Carnivalesque is Neil Jordan's take on the old Irish folklore about children kidnapped by fairies, refracted through the curious prism of a Bradbury-esque dark carnival. Andy falls into Burleigh's Hall of Mirrors and becomes Dany, a carnie in a ghostly circus of immortals, children become fey and estranged from ordinary humanity. Caught between worlds, remembering his mother but growing into a strange new life, Dany illustrates the painful progress of growing up, the way the modern world builds itself on the ruins of the past, and how a life in art displaces mundane reality. Jordan's novel is vast, complex, endlessly allusive. Once you lose yourself in it, it is already too late: kidnapped, you can never come back.— David
Magical storyteller Neil Jordan steps into the realm of fantasy--for fans of Jonathan Strange & Mr. Norrell and The Watchmaker of Filigree Street.
It looked like any other carnival, but of course it wasn't. The boy saw it from the car window, the tops of the large trailer rides over the parked trains by the railway tracks. His parents were driving towards the new mall and he was looking forward to that too, but the tracery of lights above the gloomy trains caught his imagination . . .
Andy walks into Burleigh's Amazing Hall of Mirrors, and then he walks right into the mirror, becomes a reflection. Another boy, a boy who is not Andy, goes home with Andy's parents. And the boy who was once Andy is pulled--literally pulled, by the hands, by a girl named Mona--into another world, a carnival world where anything might happen.
Master storyteller Neil Jordan creates his most commercial novel in years in this crackling, cinematic fantasy--which is also a parable of adolescence, how children become changelings, and how they find their own way.
"Spellbinding . . . Carnivalesque contorts with magic and otherness, conjuring an eerily seductive shadow world." - O, the Oprah Magazine, "20 Books of Summer"
"The author's words flow with poetic cadence, conveying the light and dark sides of fairy tales from long ago. . . Fans of Jordan's The Drowned Detective (2016) will be entranced by this fantastical coming-of-age chronicle." - Booklist
"This new work from director/author Jordan is a house of mirrors, reflecting and distorting Celtic fairy tales to reveal new dimensions to timeless stories. Jordan's seductive narratives are unmatched in modern literature, although many will recognize parallels to Oscar Wilde, Ray Bradbury, Margaret Atwood, and Neil Gaiman." - Library Journal
"Poignant. . . . It’s an entertainment, a pageant, a whirl of colourful characters and vividly realised events, to be enjoyed." - The Guardian
"Beautifully poetic prose." - Daily Mail
"Jordan's at his best when exploring the dark history of his circus fey or when detailing the quiet miseries of the supporting cast. . . there's much here to like." - Kirkus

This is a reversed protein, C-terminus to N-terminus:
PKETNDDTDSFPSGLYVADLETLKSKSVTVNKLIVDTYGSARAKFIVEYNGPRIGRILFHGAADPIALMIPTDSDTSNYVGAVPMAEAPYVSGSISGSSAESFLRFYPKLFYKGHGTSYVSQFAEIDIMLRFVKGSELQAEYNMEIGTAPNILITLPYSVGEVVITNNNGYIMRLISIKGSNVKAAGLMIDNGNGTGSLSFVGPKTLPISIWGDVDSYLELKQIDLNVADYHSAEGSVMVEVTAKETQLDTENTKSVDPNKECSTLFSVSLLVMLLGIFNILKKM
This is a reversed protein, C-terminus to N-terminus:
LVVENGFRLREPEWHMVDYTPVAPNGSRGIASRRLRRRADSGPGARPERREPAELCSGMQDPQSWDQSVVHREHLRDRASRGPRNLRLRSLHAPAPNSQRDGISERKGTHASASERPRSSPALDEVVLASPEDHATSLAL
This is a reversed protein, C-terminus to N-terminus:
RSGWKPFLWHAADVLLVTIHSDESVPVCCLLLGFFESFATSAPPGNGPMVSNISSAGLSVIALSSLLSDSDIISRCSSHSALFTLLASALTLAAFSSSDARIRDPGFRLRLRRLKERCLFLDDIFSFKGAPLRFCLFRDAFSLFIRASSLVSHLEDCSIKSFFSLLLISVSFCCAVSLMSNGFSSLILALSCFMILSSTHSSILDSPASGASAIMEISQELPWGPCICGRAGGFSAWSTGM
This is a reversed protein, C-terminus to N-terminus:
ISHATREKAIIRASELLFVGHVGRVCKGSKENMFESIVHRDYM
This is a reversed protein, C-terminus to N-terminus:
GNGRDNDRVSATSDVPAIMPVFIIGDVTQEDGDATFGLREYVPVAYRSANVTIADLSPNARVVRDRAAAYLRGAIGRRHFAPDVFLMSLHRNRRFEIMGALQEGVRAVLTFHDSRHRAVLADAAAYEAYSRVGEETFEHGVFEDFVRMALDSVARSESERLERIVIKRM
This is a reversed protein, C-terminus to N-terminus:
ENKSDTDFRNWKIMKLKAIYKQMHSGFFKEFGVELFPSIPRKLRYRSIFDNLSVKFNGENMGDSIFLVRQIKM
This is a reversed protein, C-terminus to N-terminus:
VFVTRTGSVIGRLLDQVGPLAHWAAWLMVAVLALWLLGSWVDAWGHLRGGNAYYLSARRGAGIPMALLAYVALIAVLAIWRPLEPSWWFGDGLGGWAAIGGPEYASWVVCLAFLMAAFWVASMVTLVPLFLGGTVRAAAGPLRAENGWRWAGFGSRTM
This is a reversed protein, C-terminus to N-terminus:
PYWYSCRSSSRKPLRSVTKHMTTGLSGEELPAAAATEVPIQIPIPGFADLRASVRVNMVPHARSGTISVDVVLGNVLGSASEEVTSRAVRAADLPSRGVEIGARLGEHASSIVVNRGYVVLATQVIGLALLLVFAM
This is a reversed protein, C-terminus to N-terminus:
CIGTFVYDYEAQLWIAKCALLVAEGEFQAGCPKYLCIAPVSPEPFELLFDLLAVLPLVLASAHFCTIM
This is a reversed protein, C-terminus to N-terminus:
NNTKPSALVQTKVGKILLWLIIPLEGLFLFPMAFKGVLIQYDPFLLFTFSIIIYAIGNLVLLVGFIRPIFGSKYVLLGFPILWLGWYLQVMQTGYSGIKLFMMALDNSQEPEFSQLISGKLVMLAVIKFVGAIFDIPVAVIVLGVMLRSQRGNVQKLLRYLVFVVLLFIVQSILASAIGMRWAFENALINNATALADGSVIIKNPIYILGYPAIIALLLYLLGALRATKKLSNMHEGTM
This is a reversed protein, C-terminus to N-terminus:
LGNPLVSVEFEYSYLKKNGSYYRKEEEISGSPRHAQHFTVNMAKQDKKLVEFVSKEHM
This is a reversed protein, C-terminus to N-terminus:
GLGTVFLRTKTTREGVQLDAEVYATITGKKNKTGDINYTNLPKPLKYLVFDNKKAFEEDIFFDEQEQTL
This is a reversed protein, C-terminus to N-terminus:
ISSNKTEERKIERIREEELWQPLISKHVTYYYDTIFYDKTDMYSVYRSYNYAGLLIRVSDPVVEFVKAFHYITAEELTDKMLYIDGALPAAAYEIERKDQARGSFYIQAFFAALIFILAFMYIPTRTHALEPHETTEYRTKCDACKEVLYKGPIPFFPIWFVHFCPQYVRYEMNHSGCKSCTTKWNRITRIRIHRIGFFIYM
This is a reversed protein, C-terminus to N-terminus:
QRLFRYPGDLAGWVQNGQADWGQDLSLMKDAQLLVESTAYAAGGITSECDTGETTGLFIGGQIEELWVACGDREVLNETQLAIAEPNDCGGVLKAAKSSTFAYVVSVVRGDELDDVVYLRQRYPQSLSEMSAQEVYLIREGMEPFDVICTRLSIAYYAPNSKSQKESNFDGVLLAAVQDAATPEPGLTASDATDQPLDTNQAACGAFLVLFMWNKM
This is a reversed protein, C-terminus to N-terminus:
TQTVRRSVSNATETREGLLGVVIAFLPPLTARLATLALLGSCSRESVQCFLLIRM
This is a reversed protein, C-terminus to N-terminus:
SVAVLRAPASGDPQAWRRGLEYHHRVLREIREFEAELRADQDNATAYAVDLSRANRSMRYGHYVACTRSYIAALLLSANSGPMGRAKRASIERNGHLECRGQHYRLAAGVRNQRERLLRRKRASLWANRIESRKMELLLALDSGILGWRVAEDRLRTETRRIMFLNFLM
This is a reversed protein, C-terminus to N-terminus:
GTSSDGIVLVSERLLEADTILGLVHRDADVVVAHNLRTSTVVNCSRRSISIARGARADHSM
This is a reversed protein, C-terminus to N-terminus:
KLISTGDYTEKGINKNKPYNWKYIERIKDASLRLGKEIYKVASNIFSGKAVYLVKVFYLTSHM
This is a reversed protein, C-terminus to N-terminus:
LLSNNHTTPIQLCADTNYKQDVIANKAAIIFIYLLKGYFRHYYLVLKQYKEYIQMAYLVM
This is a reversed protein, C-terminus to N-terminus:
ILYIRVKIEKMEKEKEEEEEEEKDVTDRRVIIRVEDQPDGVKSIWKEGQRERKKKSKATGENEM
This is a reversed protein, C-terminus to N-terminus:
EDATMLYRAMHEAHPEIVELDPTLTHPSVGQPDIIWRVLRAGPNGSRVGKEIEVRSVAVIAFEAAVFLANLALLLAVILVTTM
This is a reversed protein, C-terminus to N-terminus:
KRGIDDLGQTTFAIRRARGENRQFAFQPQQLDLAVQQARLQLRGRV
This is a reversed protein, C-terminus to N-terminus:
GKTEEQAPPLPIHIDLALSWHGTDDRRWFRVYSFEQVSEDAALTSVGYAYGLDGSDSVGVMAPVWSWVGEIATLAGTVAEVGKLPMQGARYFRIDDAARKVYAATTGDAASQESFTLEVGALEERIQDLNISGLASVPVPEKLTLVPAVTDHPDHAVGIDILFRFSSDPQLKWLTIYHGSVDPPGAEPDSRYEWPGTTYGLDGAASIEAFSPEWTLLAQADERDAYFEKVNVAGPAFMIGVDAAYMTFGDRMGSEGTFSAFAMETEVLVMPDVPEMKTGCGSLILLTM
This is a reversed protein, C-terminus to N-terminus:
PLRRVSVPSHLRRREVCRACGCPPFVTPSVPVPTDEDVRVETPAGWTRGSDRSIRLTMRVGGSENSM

"Neil Jordan demonstrates his vast literary imagination in Carnivalesque--a fantasia of the highest order that is marvelous, whimsical, dark and daring . . . More than fantasy, there's some magical realism at work . . . Jordan grounds his fantasy in painful elements of the human condition . . . Such self-conscious realism contrasts with moments of lavish poetic splendor in which Jordan gives his formidable powers of description free rein . . . The ending arrives breathlessly, with surprising emotional intensity. And the journey there is, in a word, magical." - Shelf Awareness
"A gripping tale unfolds." - Locus
“[A] novel-length dream . . . Inside this menacing, dripping, mist-bound urban landscape, Jordan takes care to give us a story and characters that aren't cut loose from the quotidian elements we recognize . . . [Jordan] knows how to pace a story -- an uncommon gift these days . . . His writing is quick and supple.” - New York Times Book Review on THE DROWNED DETECTIVE
“Ghostly and mesmerizing, its narrative unreeling in a nearly hypnotic fashion, yet overlaid with a powerful sense of inevitability. A striking blend of mystery and Hitchcockian romantic suspense.” – starred review, Booklist on THE DROWNED DETECTIVE
“A kind of ghost story that Kafka would have written, had he been inclined to that genre . . . You can never know where you are going with Neil Jordan . . . Extraordinary . . . Highly suspenseful . . . The Drowned Detective is a powerful study of the psychology of jealousy and a man’s fear of being judged and found wanting; it is also a book about fate and chance, and how, within the seeming apparatus of destiny, a form of grace is revealed by the suprarational powers of the imagination.” - The Guardian on THE DROWNED DETECTIVE
“There are plenty of slick literary thrillers around, but for the knotty morality of a troubled marriage, and noir of real emotional and psychological depth, The Drowned Detective is one to seek out.” - British GQ on THE DROWNED DETECTIVE
“Jordan shows his strengths as a writer in the terrific dialogue and atmospheric imagery.” - Publishers Weekly on THE DROWNED DETECTIVE